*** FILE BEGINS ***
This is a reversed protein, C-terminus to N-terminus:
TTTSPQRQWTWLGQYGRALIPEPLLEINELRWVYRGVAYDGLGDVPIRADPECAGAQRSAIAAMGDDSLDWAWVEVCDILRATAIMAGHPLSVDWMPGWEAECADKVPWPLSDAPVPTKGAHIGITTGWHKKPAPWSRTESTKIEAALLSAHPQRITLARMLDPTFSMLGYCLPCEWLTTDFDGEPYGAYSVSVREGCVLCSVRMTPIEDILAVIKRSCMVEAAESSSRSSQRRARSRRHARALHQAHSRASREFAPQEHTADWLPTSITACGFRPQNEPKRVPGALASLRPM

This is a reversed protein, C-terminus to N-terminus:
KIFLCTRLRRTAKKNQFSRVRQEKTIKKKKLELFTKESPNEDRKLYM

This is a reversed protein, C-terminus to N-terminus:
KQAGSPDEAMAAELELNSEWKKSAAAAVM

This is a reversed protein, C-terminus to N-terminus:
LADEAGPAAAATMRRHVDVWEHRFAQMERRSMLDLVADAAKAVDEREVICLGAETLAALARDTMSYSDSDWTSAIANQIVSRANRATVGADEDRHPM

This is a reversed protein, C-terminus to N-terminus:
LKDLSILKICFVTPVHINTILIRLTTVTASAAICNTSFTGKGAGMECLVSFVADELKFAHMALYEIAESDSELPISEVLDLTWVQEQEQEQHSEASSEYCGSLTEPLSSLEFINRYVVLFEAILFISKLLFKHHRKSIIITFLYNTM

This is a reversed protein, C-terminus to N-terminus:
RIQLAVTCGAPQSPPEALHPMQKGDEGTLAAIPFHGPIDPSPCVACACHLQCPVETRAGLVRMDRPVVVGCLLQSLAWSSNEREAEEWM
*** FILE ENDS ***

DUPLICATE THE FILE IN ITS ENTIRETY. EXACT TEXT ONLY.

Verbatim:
This is a reversed protein, C-terminus to N-terminus:
TTTSPQRQWTWLGQYGRALIPEPLLEINELRWVYRGVAYDGLGDVPIRADPECAGAQRSAIAAMGDDSLDWAWVEVCDILRATAIMAGHPLSVDWMPGWEAECADKVPWPLSDAPVPTKGAHIGITTGWHKKPAPWSRTESTKIEAALLSAHPQRITLARMLDPTFSMLGYCLPCEWLTTDFDGEPYGAYSVSVREGCVLCSVRMTPIEDILAVIKRSCMVEAAESSSRSSQRRARSRRHARALHQAHSRASREFAPQEHTADWLPTSITACGFRPQNEPKRVPGALASLRPM

This is a reversed protein, C-terminus to N-terminus:
KIFLCTRLRRTAKKNQFSRVRQEKTIKKKKLELFTKESPNEDRKLYM

This is a reversed protein, C-terminus to N-terminus:
KQAGSPDEAMAAELELNSEWKKSAAAAVM

This is a reversed protein, C-terminus to N-terminus:
LADEAGPAAAATMRRHVDVWEHRFAQMERRSMLDLVADAAKAVDEREVICLGAETLAALARDTMSYSDSDWTSAIANQIVSRANRATVGADEDRHPM

This is a reversed protein, C-terminus to N-terminus:
LKDLSILKICFVTPVHINTILIRLTTVTASAAICNTSFTGKGAGMECLVSFVADELKFAHMALYEIAESDSELPISEVLDLTWVQEQEQEQHSEASSEYCGSLTEPLSSLEFINRYVVLFEAILFISKLLFKHHRKSIIITFLYNTM

This is a reversed protein, C-terminus to N-terminus:
RIQLAVTCGAPQSPPEALHPMQKGDEGTLAAIPFHGPIDPSPCVACACHLQCPVETRAGLVRMDRPVVVGCLLQSLAWSSNEREAEEWM